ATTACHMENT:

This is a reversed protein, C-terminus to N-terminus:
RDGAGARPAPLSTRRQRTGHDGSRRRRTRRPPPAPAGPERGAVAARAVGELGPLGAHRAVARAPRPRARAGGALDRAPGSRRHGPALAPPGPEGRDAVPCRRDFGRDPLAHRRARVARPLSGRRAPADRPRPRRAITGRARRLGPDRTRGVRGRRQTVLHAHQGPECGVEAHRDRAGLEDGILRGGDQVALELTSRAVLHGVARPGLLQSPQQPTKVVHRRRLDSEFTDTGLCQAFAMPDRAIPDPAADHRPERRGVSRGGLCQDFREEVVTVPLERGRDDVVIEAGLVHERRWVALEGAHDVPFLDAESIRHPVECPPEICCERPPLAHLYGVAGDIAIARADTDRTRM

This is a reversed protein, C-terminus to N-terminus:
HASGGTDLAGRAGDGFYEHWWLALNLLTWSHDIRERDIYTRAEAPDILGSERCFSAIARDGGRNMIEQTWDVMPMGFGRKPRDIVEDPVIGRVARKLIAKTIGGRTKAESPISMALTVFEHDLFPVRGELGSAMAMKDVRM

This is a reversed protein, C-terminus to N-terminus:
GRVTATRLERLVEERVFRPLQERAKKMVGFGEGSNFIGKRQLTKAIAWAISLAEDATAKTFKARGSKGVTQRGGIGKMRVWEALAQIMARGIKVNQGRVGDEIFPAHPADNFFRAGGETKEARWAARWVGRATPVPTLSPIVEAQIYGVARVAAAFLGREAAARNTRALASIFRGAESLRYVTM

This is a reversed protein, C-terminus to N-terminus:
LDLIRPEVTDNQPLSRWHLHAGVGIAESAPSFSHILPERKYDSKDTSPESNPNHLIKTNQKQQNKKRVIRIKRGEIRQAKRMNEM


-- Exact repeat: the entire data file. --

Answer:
This is a reversed protein, C-terminus to N-terminus:
RDGAGARPAPLSTRRQRTGHDGSRRRRTRRPPPAPAGPERGAVAARAVGELGPLGAHRAVARAPRPRARAGGALDRAPGSRRHGPALAPPGPEGRDAVPCRRDFGRDPLAHRRARVARPLSGRRAPADRPRPRRAITGRARRLGPDRTRGVRGRRQTVLHAHQGPECGVEAHRDRAGLEDGILRGGDQVALELTSRAVLHGVARPGLLQSPQQPTKVVHRRRLDSEFTDTGLCQAFAMPDRAIPDPAADHRPERRGVSRGGLCQDFREEVVTVPLERGRDDVVIEAGLVHERRWVALEGAHDVPFLDAESIRHPVECPPEICCERPPLAHLYGVAGDIAIARADTDRTRM

This is a reversed protein, C-terminus to N-terminus:
HASGGTDLAGRAGDGFYEHWWLALNLLTWSHDIRERDIYTRAEAPDILGSERCFSAIARDGGRNMIEQTWDVMPMGFGRKPRDIVEDPVIGRVARKLIAKTIGGRTKAESPISMALTVFEHDLFPVRGELGSAMAMKDVRM

This is a reversed protein, C-terminus to N-terminus:
GRVTATRLERLVEERVFRPLQERAKKMVGFGEGSNFIGKRQLTKAIAWAISLAEDATAKTFKARGSKGVTQRGGIGKMRVWEALAQIMARGIKVNQGRVGDEIFPAHPADNFFRAGGETKEARWAARWVGRATPVPTLSPIVEAQIYGVARVAAAFLGREAAARNTRALASIFRGAESLRYVTM

This is a reversed protein, C-terminus to N-terminus:
LDLIRPEVTDNQPLSRWHLHAGVGIAESAPSFSHILPERKYDSKDTSPESNPNHLIKTNQKQQNKKRVIRIKRGEIRQAKRMNEM